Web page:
Poetry. A memoir in sonnets.
“This is what history sounds like, a song that takes over us until we join the chants and become part of history. Thanks to John L. Stanizzi for showing us another path of walking into today.”–Romeo Oriogun
“These loose sonnets with the punning title–CHANTS–push us in various directions: towards the past, towards the present, even towards the immensely problematical future. It’s the story of a Catholic boy grown into a compassionate, intelligent man looking at the world as it has configured itself in his lifetime: all the changes. The difference from a newspaper account is that Stanizzi is an observer with music on his mind: ’cause / to breathe in cleanly in the thrall of rain.’ These poems sing–CHANTS–about the life he has lived out of all the lives he might have lived: ‘chance.’ It is a poetry of witness dealing with death, life, childhood and growth. But it also allows us to experience sudden miracles of flight: ‘I am inspired / to pick him [a goldfinch] up–and he lets me!–his eyes / unsure and trusting in a lightning flash, / and then he flies, my upturned palm in rain.'”–Jack Foley
“These inspiriting poems amplify and celebrate life. They find the deepest reaches of the human heart with a passion that will cause readers to pause and read again. From the beauty of goldfinches to the horrors of war and the joys and tribulations of family life, John Stanizzi discovers the universal in the personal. He turns words into instruments that pierce the soul.”–David K. Leff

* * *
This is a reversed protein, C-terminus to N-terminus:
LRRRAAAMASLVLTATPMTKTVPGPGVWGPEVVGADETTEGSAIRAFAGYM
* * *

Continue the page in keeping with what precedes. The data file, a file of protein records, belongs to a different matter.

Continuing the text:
It’s not that Joe Pye means to deceive us;
he is sweet after all with his erect,
purple attitude against a stanchion
of jewelweed, and looming well above the
panicled and delicate white daisies
huddling against the first chill-days of late
September under the clarity of
a 9/11 sky. Foolish to call
him a dupe for standing tall against what
he knows; Jopi will break up your fever,
ease the hack of typhus, or toss the stones
of kidneys into imagination.
We’re busy splitting wood while Joe Pye stands
firm, neck stiffened against the coming freeze.
-Published in Bird’s Thumb, February, 2018
CRY TO ME
We walked through some heartache in ’62.
Gary liked Teresa but Teresa
asked Elizabeth to tell Peter that
she really wanted to go out with him
but Peter had been making out with Jane
in the theater, celebrating their
one month anniversary, so that was
out, and even though Jane broke up with Pete,
Peter kept asking Gail to talk with Jane
which Gail wouldn’t do because she’d told
Brenda that she thought that Peter was cute
but Brenda wasn’t listening to a word,
wrapped up in lonely teardrops shed for Greg.
The waters of 8th grade were never still.
-Published in American Life In Poetry – Column 623